International Financial Reporting Standards

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International Financial Reporting Standards
21.01.2019
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Abstract

The main focus of this assignment is expounding activities showcasing in the course of conducting the project of inter-linking the International Accounting Standards Board principles to the Financial Accounting Standard Board in order to form common International Financial Reporting Standards (IFRS). Moving forward, the assignment provides an illustration meant to portray the significance of the aforesaid process towards the development of economies.

The convergence of the FASB and IASB to form IFRS

Introduction

“International Convergence of Accounting Standards” refers to both the objective as well as the methodologies which are used to achieve the goal pertaining to the common standardThe main focus of the project is to bring about a single set of interdependent and qualitative international accounting standards which companies, as well as accounting personnel, can use to enhance both domestic and cross-border relations in respect to effective financial reporting. Notwithstanding, the methodologies are deployed to depict the collaborative efforts put forth by both FASB and IASB in order to improve on the American GAAP, as well as IFRS. Thus, the crucial element of the process is to eradicate differences which exist between the two bodies in respect to financial reporting procedures. Therefore, this paper tries to examine the efforts put forth by both of these bodies to bring about the formulation of International Financial Reporting Standards (IFRS).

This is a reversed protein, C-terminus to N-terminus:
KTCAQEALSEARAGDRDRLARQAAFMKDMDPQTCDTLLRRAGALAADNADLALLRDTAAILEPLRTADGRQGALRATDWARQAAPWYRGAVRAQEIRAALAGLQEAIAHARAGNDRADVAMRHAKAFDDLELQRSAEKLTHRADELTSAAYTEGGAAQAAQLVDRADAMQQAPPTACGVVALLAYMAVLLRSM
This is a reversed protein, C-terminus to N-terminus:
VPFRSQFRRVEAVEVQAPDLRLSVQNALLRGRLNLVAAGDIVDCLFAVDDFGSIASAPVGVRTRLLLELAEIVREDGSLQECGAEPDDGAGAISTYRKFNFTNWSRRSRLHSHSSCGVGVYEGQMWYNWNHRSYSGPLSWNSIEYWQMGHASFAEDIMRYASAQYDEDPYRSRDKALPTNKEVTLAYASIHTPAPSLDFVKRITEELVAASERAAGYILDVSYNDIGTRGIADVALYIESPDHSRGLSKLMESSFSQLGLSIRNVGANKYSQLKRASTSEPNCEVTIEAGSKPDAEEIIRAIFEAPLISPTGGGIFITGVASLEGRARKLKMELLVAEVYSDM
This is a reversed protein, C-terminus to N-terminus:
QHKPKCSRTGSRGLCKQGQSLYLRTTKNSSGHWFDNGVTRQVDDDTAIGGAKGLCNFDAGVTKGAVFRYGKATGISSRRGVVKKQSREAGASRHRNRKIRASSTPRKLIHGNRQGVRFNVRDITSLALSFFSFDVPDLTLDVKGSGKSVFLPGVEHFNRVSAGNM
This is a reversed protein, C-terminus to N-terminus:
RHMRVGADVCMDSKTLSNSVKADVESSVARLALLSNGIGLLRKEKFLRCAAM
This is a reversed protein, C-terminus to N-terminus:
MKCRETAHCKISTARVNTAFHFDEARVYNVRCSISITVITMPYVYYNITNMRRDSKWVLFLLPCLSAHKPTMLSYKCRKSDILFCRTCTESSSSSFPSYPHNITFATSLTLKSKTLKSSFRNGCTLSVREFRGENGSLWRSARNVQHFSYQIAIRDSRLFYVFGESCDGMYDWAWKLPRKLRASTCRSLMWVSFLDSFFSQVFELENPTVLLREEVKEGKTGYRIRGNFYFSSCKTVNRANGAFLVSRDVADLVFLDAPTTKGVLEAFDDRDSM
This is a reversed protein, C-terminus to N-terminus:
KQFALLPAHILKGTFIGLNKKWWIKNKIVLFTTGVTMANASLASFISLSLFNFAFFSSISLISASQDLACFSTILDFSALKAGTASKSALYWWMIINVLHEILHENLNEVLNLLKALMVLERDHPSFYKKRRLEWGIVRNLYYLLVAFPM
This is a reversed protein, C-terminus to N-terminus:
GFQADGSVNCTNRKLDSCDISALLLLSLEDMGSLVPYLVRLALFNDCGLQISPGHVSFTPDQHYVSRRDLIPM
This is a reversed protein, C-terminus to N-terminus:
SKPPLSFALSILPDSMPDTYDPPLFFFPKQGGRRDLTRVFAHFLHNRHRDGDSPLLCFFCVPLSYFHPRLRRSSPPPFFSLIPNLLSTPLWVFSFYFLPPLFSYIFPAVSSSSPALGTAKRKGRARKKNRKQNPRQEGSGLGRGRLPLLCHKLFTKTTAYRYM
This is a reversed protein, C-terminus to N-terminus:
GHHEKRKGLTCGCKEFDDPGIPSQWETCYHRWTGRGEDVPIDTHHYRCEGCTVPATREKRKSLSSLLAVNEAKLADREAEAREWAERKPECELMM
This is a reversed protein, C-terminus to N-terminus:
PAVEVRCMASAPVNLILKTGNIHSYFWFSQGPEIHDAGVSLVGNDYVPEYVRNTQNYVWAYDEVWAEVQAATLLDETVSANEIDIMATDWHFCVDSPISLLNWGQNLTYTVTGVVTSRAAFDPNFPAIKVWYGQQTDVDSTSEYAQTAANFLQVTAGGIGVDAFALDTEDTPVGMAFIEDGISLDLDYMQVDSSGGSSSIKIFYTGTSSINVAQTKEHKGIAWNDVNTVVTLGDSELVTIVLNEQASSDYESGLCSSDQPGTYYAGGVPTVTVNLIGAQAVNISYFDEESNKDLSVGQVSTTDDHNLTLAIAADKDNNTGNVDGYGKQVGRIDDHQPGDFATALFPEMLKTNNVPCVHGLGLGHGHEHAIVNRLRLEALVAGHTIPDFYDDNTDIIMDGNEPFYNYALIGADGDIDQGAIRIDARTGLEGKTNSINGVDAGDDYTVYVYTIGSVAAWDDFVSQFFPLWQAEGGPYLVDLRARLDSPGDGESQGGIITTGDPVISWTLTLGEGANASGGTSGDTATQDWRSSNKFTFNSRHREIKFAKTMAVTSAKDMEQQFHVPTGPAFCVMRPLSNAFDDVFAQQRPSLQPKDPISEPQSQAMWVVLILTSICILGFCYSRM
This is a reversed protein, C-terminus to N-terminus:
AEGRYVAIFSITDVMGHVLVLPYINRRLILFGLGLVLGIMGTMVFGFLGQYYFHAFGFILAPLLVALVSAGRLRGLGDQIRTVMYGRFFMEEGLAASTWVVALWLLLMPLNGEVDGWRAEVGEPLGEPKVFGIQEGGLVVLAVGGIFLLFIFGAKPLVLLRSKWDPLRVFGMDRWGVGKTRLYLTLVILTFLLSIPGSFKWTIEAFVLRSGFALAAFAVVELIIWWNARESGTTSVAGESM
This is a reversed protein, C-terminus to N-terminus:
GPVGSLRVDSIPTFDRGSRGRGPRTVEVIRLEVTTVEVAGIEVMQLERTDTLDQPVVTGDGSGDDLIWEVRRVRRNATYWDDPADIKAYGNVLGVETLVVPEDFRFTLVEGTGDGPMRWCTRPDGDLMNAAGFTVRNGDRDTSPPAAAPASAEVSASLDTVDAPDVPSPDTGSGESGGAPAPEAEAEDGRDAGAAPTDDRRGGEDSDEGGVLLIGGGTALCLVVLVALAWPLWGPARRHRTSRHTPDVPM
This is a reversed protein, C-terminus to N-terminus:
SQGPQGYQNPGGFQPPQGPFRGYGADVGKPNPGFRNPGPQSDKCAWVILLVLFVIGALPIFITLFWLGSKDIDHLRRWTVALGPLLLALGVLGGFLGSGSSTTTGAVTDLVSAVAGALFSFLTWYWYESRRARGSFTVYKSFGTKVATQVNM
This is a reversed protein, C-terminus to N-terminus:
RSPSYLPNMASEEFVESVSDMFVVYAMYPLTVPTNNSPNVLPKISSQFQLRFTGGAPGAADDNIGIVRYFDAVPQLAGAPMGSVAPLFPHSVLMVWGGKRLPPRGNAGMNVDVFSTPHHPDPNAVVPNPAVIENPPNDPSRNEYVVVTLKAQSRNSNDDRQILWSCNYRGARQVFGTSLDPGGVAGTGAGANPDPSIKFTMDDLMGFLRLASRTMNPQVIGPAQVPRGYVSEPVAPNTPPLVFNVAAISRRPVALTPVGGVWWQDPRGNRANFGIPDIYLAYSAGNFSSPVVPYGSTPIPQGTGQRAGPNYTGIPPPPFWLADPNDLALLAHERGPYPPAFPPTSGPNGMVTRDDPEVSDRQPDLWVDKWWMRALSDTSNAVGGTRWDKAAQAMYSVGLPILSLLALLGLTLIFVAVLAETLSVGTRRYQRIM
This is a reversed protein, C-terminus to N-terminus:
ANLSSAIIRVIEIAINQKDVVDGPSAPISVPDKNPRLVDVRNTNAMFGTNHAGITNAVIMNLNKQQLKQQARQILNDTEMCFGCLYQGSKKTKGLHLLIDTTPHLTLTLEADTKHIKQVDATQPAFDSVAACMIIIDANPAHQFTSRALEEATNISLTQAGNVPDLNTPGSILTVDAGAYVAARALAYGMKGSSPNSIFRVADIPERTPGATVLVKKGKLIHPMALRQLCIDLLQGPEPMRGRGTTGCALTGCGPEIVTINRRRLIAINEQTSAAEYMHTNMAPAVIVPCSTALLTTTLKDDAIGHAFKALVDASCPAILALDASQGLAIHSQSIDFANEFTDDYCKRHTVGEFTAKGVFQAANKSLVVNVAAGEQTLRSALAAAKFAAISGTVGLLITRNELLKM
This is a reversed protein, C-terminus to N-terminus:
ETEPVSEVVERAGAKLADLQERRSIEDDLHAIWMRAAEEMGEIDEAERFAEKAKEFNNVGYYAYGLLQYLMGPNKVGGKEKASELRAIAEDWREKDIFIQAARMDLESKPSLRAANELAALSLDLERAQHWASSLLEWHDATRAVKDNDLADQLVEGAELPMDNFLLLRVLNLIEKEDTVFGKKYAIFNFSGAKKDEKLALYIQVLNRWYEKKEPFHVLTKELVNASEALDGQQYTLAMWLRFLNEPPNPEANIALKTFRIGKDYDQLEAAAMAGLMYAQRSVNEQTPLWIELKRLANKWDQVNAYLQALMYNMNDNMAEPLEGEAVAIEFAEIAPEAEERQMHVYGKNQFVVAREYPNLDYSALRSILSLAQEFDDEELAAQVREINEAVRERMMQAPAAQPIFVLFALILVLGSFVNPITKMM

Notably, the process of formulating this convergence dates back to 2002 when both FASB and IASB described the meaning as well as the goals for converging of their respective policies. Furthermore, the two financial bodies came up with two crucial documents which are aimed at assisting these bodies to achieve the goals of the project at hand. These documents are the “Norwalk Agreement” which was issued in 2002 as well as the “Memorandum of Understanding” (MoU) between FASB and IASB which was formulated and issued in 2006 (Financial Accounting Standards Board Website, 2012a).

The methodologies through which the two bodies could be brought together and commence with the initiative is perceived through participation in joint projects aimed at establishing well-formulated common principles altogether. In 2011 these two Boards made progressive efforts since they finalized on the four pillars of the overall project which include the wider financial statement presentation project, financial instruments pertaining a firm’s characteristics of equity, emissions trading projects and the fundamental entity conceptual framework.

Moving forward, these Boards embarked with the plans aimed at completing the aforementioned projects before the end of 2011. In the letter to the IFRS trustee Board, FASB laid down some of the issues which were to be tackled in the course of the convergence. Such issues as governance, mission, and process necessary for successful convergence were widely evaluated.

The Norwalk Agreement